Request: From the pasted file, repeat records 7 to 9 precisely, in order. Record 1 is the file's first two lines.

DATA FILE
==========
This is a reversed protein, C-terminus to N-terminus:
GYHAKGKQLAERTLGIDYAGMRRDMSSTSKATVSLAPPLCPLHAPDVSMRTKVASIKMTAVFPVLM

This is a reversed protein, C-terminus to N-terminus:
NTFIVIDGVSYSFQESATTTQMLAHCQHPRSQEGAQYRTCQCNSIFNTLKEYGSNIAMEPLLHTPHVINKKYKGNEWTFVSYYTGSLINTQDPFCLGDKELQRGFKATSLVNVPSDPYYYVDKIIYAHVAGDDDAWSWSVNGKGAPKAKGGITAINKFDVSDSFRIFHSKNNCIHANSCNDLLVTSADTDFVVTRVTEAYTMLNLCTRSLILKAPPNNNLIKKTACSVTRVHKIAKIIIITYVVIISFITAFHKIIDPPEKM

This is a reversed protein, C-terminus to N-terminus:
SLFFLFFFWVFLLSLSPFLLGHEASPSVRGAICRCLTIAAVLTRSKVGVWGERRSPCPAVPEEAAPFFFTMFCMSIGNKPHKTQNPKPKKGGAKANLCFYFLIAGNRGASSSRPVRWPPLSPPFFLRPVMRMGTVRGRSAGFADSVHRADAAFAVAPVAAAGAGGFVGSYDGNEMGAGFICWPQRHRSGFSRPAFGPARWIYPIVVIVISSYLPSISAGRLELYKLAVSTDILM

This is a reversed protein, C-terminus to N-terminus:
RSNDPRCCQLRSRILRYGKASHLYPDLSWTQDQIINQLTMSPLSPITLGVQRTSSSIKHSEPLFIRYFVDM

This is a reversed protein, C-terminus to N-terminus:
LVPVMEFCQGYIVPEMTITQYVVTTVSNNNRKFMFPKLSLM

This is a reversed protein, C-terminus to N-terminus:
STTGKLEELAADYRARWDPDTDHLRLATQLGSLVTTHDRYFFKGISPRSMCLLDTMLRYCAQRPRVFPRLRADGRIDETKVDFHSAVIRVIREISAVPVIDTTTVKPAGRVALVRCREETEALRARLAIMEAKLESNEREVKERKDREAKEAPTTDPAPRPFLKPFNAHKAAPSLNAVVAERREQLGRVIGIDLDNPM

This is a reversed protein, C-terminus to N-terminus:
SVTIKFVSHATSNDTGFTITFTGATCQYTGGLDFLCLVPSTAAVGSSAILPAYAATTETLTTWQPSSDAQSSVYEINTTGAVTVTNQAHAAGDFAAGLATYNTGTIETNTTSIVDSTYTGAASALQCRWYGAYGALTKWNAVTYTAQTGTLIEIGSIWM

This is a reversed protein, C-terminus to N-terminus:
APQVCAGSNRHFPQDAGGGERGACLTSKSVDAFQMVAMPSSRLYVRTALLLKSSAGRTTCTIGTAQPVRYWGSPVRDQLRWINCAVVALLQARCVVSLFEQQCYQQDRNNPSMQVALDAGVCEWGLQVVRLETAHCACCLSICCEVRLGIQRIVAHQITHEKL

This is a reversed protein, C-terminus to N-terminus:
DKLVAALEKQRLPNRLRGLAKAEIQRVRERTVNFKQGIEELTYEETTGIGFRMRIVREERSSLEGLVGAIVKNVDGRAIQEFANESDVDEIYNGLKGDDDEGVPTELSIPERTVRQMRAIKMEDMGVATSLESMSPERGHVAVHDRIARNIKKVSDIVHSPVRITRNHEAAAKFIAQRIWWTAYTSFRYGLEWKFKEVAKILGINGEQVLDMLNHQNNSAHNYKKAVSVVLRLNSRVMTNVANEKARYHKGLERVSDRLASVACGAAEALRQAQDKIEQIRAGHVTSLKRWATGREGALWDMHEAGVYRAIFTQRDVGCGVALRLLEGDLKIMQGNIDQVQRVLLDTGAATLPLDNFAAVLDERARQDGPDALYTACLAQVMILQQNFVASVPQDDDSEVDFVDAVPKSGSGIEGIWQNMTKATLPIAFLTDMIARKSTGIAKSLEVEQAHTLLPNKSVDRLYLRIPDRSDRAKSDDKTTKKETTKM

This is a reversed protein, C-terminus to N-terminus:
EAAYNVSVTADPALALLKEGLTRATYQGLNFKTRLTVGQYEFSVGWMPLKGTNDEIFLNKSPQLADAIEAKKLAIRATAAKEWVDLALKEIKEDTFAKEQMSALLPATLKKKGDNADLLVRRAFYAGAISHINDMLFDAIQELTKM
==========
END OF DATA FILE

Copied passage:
This is a reversed protein, C-terminus to N-terminus:
SVTIKFVSHATSNDTGFTITFTGATCQYTGGLDFLCLVPSTAAVGSSAILPAYAATTETLTTWQPSSDAQSSVYEINTTGAVTVTNQAHAAGDFAAGLATYNTGTIETNTTSIVDSTYTGAASALQCRWYGAYGALTKWNAVTYTAQTGTLIEIGSIWM

This is a reversed protein, C-terminus to N-terminus:
APQVCAGSNRHFPQDAGGGERGACLTSKSVDAFQMVAMPSSRLYVRTALLLKSSAGRTTCTIGTAQPVRYWGSPVRDQLRWINCAVVALLQARCVVSLFEQQCYQQDRNNPSMQVALDAGVCEWGLQVVRLETAHCACCLSICCEVRLGIQRIVAHQITHEKL

This is a reversed protein, C-terminus to N-terminus:
DKLVAALEKQRLPNRLRGLAKAEIQRVRERTVNFKQGIEELTYEETTGIGFRMRIVREERSSLEGLVGAIVKNVDGRAIQEFANESDVDEIYNGLKGDDDEGVPTELSIPERTVRQMRAIKMEDMGVATSLESMSPERGHVAVHDRIARNIKKVSDIVHSPVRITRNHEAAAKFIAQRIWWTAYTSFRYGLEWKFKEVAKILGINGEQVLDMLNHQNNSAHNYKKAVSVVLRLNSRVMTNVANEKARYHKGLERVSDRLASVACGAAEALRQAQDKIEQIRAGHVTSLKRWATGREGALWDMHEAGVYRAIFTQRDVGCGVALRLLEGDLKIMQGNIDQVQRVLLDTGAATLPLDNFAAVLDERARQDGPDALYTACLAQVMILQQNFVASVPQDDDSEVDFVDAVPKSGSGIEGIWQNMTKATLPIAFLTDMIARKSTGIAKSLEVEQAHTLLPNKSVDRLYLRIPDRSDRAKSDDKTTKKETTKM